Hybridity and social media adoption by journalists: an international comparison

Gulyás, A. (2016) Hybridity and social media adoption by journalists: an international comparison. Digital Journalism. ISSN 2167-0811.

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Abstract

This article applies the notion of hybridity to compare social media adoption by journalists in seven countries. Hybridity is operationalised through three constructs: complexity, interdependence and transformative potential. These three constructs frame the international comparison, which is based on empirical data from a survey of journalists (N=2763) carried out in Canada, Finland, Germany, Sweden, the Netherlands, UK and US. The analysis found broad similarities between the countries, particularly in relation to widespread use of social media in journalistic practices, the importance of general public as a source of information online, high proportion of journalists interacting and responding to comments on social media, and declining importance of PR sources for a section of the respondents. However, there were differences too between the countries, especially regarding popularity of particular types of social media, specific combination of professional tasks social media was used for, and perceptions about the impacts of social media. Overall, the findings illustrate that although country specific characteristics do produce some differences, key features of social media adoption are broadly similar in the surveyed countries and in this sense the process is both about integration and fragmentation.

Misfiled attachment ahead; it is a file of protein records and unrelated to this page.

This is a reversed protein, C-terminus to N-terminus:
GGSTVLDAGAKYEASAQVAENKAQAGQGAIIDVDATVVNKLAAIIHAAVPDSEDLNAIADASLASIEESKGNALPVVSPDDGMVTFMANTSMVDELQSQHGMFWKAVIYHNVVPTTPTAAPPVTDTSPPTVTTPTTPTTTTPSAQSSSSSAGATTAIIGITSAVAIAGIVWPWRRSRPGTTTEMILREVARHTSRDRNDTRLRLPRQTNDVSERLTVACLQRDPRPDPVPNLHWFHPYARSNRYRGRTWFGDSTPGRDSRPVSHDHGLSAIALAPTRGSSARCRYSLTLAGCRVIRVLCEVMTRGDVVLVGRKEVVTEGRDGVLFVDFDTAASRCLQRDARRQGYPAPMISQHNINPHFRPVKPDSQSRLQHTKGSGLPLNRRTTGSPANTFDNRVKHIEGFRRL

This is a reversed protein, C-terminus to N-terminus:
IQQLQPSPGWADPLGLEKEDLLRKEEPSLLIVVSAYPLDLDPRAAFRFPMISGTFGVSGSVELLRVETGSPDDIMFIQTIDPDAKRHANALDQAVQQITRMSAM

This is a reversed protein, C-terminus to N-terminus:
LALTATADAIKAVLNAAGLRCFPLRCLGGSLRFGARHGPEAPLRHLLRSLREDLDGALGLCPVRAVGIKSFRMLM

Item Type: Article
Additional Information: Acknowledgement The empirical study used in this article has benefited from contributions from Kristine Pole and Dr Tammy Dempster. The research was supported by Cision AB who provided access to their database.
Uncontrolled Keywords: Social media, journalism, comparative study, Canada, Finland, Germany, Sweden, the Netherlands, UK and US
Subjects: P Language and Literature > P Philology. Linguistics > P0087 Communication. Mass media
P Language and Literature > PN Literature (General) > PN4699 Journalism. The periodical press, etc.
Divisions: Faculty of Arts and Humanities > School of Media Art and Design
Depositing User: Dr Agnes Gulyas
Date Deposited: 17 Oct 2016 13:41
Last Modified: 08 Dec 2017 12:01
URI: https://create.canterbury.ac.uk/id/eprint/14941

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Last edited: 29/06/2016 12:23:00